Introduction Of Electro Hydraulic Forming (EHF) | Advantages And Application
Introduction Of Electro Hydraulic Forming | Advantages And Application
Electro Hydraulic Forming is type of high energy rate forming processes
Electrohydraulic forming is a type of metal forming in which an electric arc discharge in liquid is used to convert electrical energy to mechanical energy and change the shape of the workpiece. A capacitor bank delivers a pulse of high current across two electrodes, which are positioned a short distance apart while submerged in a fluid (water or oil). The electric arc discharge rapidly vaporizes the surrounding fluid creating a shock wave. The workpiece, which is kept in contact with the fluid, is deformed into an evacuated die.
HIGH ENERGY RATE FORMING PROCESSES
The parts are formed at a rapid rate, and thus these processes are also called high – velocity forming processes. There are several advantages of using these forming processes, like die costs are low, easy maintenance of tolerances, possibility of forming most metals, and material does not show spring-back effect. The production cost of components by such processes is low. The limitation of these processes is the need for skilled personnel.
There are three main high energy rate forming processes: explosive forming, magnetic forming, and electro hydraulic forming. We shall discuss these processes.
Electro Hydraulic Forming
Electro hydraulic forming (EHF), also known as electro spark forming, is a process in which electrical energy is converted into mechanical energy for the forming of metallic parts. A bank of capacitors is first charged to a high voltage and then discharged across a gap between two electrodes, causing explosions inside the hollow work piece, which is filled with some suitable medium, generally water. These explosions produce shock waves that travel radially in all directions at high velocity until they meet some obstruction. If the discharge energy is sufficiently high, the hollow work piece is deformed.
- A sudden electrical discharge in the form of sparks is produced between electrodes and this discharge produces a shock wave in the water medium. This shock wave deforms the work plate and collapses it into the die.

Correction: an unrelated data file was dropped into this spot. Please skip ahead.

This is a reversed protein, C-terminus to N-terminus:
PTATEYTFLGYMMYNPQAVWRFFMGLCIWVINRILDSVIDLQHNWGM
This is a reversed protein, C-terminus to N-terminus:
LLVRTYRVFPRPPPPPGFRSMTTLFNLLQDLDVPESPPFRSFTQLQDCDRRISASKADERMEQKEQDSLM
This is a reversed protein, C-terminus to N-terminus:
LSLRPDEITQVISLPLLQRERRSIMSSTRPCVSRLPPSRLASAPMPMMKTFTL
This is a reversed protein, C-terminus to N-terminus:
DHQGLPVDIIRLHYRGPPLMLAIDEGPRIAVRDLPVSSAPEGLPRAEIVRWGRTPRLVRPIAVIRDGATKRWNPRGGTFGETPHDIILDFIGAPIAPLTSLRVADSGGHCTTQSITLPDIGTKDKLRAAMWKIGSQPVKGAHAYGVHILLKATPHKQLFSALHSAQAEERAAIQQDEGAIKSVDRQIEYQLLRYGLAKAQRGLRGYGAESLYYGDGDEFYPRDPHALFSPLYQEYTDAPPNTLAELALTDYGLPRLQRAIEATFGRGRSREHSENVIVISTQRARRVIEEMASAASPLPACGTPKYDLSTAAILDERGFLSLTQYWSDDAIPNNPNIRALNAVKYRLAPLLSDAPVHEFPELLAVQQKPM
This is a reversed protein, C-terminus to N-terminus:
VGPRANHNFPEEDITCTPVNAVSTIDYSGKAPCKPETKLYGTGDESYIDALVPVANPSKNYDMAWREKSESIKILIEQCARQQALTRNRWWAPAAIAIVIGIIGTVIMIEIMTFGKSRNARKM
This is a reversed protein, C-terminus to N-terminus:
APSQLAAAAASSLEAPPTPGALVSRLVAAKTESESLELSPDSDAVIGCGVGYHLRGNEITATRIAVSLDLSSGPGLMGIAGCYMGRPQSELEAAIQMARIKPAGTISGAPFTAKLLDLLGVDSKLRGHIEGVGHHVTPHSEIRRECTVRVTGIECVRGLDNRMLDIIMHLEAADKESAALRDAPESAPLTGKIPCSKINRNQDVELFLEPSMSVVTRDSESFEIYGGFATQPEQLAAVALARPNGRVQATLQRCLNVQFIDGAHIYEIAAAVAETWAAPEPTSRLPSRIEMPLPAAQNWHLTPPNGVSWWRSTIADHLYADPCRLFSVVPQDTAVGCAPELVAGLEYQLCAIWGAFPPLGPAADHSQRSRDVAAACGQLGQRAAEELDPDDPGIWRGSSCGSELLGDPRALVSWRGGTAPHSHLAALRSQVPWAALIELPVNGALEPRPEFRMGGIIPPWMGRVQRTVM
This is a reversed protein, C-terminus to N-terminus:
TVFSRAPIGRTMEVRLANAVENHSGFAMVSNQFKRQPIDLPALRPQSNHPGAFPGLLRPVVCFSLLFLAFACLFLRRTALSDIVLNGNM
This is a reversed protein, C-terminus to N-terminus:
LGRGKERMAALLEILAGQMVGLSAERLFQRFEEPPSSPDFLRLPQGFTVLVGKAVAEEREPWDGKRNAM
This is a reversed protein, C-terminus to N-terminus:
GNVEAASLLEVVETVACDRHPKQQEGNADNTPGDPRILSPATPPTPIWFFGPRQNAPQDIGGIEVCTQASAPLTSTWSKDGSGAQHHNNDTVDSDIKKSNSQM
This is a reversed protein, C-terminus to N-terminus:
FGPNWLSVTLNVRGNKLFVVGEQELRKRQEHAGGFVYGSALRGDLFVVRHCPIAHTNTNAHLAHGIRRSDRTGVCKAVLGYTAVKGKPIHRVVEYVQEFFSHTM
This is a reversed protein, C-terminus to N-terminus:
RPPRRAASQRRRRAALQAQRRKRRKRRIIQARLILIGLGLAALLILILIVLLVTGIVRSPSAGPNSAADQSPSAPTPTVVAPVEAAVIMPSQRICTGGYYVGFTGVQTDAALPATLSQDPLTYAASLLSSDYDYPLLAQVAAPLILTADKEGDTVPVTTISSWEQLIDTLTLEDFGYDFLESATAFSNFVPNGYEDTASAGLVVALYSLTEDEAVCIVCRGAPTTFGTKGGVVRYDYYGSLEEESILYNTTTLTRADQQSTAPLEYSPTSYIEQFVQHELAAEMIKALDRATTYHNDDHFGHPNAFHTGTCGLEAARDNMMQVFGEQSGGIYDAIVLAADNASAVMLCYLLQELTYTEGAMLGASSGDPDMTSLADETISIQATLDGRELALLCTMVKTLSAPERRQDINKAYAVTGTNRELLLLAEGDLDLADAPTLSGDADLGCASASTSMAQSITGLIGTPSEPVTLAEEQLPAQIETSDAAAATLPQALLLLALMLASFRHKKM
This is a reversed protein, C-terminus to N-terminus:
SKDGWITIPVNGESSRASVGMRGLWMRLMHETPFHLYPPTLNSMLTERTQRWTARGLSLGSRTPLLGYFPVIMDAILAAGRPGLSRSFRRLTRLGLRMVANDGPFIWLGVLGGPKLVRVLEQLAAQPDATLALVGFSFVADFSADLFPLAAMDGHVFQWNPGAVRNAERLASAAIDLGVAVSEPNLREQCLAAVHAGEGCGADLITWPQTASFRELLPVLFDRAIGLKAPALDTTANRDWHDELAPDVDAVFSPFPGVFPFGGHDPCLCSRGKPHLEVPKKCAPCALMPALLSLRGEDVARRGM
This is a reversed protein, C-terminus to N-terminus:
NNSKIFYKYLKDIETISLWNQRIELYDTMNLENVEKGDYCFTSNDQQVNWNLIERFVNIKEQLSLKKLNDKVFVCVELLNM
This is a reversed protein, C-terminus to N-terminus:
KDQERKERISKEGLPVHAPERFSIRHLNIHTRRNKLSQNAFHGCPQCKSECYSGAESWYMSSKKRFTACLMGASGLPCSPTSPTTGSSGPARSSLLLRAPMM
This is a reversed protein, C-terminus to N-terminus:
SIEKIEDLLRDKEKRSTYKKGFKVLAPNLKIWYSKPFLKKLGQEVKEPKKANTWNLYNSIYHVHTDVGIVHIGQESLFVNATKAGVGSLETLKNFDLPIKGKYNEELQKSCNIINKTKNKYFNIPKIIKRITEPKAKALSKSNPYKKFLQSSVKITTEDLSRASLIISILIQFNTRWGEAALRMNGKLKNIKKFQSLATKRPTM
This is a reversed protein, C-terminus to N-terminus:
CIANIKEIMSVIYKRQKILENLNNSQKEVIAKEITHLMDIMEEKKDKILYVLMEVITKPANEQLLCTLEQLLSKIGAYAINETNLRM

- The characteristics of this process are similar to those of explosive forming. The major difference, however, is that a chemical explosive is replaced by a capacitor bank, which stores the electrical energy.
- The capacitor is charged through a charging circuit. When the switch is closed, a spark is produced between electrodes and a shock wave or pressure pulse is created. The energy released is much lesser than that released in explosive forming.
i) Stand off distance: It must be optimum.
ii) Capacitor used: The energy of the pressure pulse depends on the size of capacitor.
iii) Transfer medium: Usually water is used.
iv) Vacuum: the die cavity must be evacuated to prevent adiabatic heating of the work due to a sudden compression of air.
v) Material properties with regard to the application of high rates of strain.
i) Suitable only for smaller works
ii) Need for vacuum makes the equipment more complicated.
iii) Proper SOD is necessary for effective process.
Advantages of EHF
- A single-step process (rather than progressive stamping)
- Fine details and sharp lines can be easily formed
- Forming of male and female shapes (negative and positive)
- Only a single one-sided die is required
- Enables extremely deep forming (much more than is possible with conventional stamping)
- Even distribution and higher strength of thin material
- Extremely fast
- Equipment has small footprint
- No need for a press – the forming chamber is a self-balanced system
- Allows forming of parts up to a few square meters in size.
Accuracy of parts produced
Accuracy of electro hydraulically formed parts depends on the control of both the magnitude and location of energy discharges and on the dimensional accuracy of the dies used. With the modern equipment, it is now possible to precisely control the energy within specified limits, therefore the primary factor is the dimensional accuracy of the die. External dimensions on tubular parts are possible to achieve within ± 0.05 mm with the current state of technology.
They include smaller radar dish, cone and other shapes in thinner and small works.